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  1.  13
    Balance or Propel? Philosophy and the Value of Unpleasantness.Filippo Contesi - 2022 - Journal of Philosophy of Emotion 3 (2):10-18.
    In Propelled, Elpidorou persuasively argues that the three prima facie undesirable conditions of boredom, frustration and anticipation are, in fact, importantly valuable to human life. His method is an interesting combination of existentialist explorations and reporting of cognitive science research, all written in a style more friendly to the analytic-philosophical tradition. However, I argue, the book’s precision and depth of philosophical analysis have some limitations. This is so in two main respects: first, in the relative lack of discussion of important (...)
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  2.  84
    Précis: Propelled: How Boredom, Frustration, and Anticipation Lead Us to the Good Life.Andreas Elpidorou - 2022 - Journal of Philosophy of Emotion 3 (2):1-9.
    By synthesizing research from psychology, economics, and philosophy, Propelled criticizes notions of well-being that overly focus on positive emotions and experiences. Against a tradition that has condemned boredom and frustration to be emotional obstacles that hinder human flourishing, Propelled shows that to live a good life we must experience and react appropriately to both. In addition, it argues that we need to anticipate, wait for, and even long for future events. Boredom, frustration, and anticipation are not unpleasant accidents of our (...)
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  3.  77
    Replies to Contesi, Hardcastle, Pismenny, and Gallegos.Andreas Elpidorou - 2022 - Journal of Philosophy of Emotion 3 (2):44-77.
    The commentaries by Contesi, Hardcastle, Pismenny, and Gallegos pose pressing questions about the nature of boredom, frustration, and anticipation. Although their questions concern specific claims that I make in Propelled, they are of broad philosophical interest for, ultimately, they pave the way for a better understanding of these three psychological states. In my responses to the commentators, I clarify certain claims made in Propelled; provide additional support for my understanding of frustration; articulate the relationship between effort and value; defend the (...)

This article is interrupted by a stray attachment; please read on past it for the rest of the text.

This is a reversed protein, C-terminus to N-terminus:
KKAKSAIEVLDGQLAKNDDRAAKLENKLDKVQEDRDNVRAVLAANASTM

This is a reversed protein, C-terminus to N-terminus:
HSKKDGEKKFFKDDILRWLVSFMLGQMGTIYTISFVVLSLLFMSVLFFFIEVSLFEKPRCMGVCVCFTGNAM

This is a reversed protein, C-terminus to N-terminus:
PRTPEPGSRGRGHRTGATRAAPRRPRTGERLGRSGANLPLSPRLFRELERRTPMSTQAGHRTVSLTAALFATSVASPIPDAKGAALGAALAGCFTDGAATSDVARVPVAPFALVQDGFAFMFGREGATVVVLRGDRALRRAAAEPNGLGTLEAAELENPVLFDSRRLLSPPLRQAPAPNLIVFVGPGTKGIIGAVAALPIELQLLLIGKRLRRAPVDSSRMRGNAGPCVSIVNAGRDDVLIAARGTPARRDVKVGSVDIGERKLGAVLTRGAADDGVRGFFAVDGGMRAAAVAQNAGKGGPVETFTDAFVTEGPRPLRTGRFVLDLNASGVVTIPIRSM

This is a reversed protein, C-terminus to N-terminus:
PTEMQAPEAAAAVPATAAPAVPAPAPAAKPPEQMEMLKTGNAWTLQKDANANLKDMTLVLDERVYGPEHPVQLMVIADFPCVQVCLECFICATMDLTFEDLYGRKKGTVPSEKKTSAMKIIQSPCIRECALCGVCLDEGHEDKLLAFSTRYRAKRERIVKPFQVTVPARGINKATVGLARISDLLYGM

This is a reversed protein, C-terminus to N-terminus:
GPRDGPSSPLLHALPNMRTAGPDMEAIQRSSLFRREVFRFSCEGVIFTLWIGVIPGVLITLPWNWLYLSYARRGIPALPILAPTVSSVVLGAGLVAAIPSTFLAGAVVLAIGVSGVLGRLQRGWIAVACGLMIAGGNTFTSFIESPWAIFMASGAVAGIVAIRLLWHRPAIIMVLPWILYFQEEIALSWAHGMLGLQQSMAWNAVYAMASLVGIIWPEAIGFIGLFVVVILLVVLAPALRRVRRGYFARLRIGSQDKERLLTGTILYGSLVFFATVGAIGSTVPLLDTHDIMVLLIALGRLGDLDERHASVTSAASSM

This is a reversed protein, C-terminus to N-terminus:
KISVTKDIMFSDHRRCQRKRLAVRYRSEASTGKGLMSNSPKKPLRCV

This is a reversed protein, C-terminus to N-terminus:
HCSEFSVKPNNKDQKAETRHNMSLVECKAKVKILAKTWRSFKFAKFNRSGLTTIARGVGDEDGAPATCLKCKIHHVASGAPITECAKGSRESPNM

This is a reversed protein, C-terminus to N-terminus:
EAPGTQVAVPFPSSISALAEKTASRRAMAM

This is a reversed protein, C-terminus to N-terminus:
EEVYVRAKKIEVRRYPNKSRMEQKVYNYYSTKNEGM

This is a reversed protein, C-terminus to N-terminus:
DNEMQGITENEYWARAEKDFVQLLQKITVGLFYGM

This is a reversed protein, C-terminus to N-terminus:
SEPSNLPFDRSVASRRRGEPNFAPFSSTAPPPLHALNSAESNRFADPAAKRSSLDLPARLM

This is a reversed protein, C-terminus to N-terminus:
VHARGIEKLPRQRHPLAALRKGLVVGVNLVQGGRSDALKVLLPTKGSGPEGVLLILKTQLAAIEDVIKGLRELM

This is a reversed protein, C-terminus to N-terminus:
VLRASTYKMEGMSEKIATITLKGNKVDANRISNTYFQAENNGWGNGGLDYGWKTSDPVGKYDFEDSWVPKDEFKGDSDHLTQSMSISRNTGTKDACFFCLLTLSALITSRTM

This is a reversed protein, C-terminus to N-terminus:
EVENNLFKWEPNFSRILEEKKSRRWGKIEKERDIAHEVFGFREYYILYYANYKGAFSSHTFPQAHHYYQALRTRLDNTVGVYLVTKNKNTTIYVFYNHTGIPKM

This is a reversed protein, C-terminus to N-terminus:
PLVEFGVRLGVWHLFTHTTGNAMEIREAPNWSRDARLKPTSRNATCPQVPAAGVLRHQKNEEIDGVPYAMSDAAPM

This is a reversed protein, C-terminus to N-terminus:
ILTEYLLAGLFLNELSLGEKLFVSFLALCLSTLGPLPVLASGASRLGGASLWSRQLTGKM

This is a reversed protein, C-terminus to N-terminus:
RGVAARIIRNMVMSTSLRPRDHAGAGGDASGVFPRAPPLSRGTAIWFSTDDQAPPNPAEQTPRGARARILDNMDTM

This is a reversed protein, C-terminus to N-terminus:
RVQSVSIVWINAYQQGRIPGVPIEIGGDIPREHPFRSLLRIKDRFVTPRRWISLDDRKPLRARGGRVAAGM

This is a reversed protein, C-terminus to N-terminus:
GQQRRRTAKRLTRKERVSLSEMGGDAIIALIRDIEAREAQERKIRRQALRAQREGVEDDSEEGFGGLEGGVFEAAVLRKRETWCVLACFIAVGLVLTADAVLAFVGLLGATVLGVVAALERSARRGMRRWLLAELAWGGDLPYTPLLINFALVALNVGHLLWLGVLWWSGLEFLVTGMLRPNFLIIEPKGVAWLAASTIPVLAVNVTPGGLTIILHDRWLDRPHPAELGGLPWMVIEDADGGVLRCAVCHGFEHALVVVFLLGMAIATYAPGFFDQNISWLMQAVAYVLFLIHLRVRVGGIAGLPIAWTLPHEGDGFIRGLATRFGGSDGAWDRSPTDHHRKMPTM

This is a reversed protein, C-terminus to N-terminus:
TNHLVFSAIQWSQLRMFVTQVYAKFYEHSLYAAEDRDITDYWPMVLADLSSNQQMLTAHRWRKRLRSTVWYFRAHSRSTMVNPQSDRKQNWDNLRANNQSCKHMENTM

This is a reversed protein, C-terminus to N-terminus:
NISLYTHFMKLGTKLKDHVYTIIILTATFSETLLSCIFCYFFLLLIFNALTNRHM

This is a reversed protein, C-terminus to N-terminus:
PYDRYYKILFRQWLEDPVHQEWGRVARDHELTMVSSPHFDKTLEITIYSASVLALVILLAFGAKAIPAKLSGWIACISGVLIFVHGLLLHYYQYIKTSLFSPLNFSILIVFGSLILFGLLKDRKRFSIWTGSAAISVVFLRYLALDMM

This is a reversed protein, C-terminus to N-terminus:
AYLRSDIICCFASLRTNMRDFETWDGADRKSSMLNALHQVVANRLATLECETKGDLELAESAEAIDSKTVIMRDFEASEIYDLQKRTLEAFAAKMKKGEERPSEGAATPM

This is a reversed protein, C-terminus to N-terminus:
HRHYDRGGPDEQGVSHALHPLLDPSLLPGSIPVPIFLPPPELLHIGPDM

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  4.  4
    Emotional Depth, Ambivalence, and Affective Propulsion.Francisco Gallegos - 2022 - Journal of Philosophy of Emotion 3 (2):35-43.
    Unpleasant emotions can be strongly “propulsive,” spurring us to make changes to our situation, perspective, values, and commitments. These changes are often positive, even crucial to our pursuit of the good life. But under what conditions are unpleasant emotions strongly propulsive? I argue that the source of affective propulsion should not be located in the mere unpleasantness of a given emotion, but, rather, in the emotional context in which the emotion arises. Drawing on Martin Heidegger’s comparative analysis of “shallow” and (...)
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  5.  1
    Challenges Vs. Frustrations and Non-Rewards Vs. Punishments.Valerie Hardcastle - 2022 - Journal of Philosophy of Emotion 3 (2):19-26.
    In his new book Propelled: How Boredom, Frustration, and Anticipation Lead Us to the Good Life, Elpidorou oversimplifies the behavioral data on unexpected outcomes, and, as a result, has a more expansive view of “frustration” than should be allowed. I argue that in order to understand the basis of human motivation, we need to distinguish between non-rewards and punishments. Humans are highly motivated by what they perceive as an unexpected non-reward, but they are not by what they experience as an (...)
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  6.  2
    Boredom and Its Values.Arina Pismenny - 2022 - Journal of Philosophy of Emotion 3 (2):27-34.
    In this commentary on Elpidorou‘s book, I first note a certain arbitrariness in his choice, for his purpose of showing the bright side of negative emotions, of boredom, frustration, and anticipation. Many other emotions carry negative valence and might be said to be useful in motivating us to avoid or escape them. I then focus on boredom, and consider four candidates for the role of its formal object. All four turn out to be problematic. I then consider the moral and (...)
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  7.  48
    Boredom and Its Values.Arina Pismenny - 2022 - Journal of Philosophy of Emotion 2 (3):27–34.
    In this commentary on Elpidorou‘s book, I first note a certain arbitrariness in his choice, for his purpose of showing the bright side of negative emotions, of boredom, frustration, and anticipation. Many other emotions carry negative valence and might be said to be useful in motivating us to avoid or escape them. I then focus on boredom, and consider four candidates for the role of its formal object. All four turn out to be problematic. I then consider the moral and (...)
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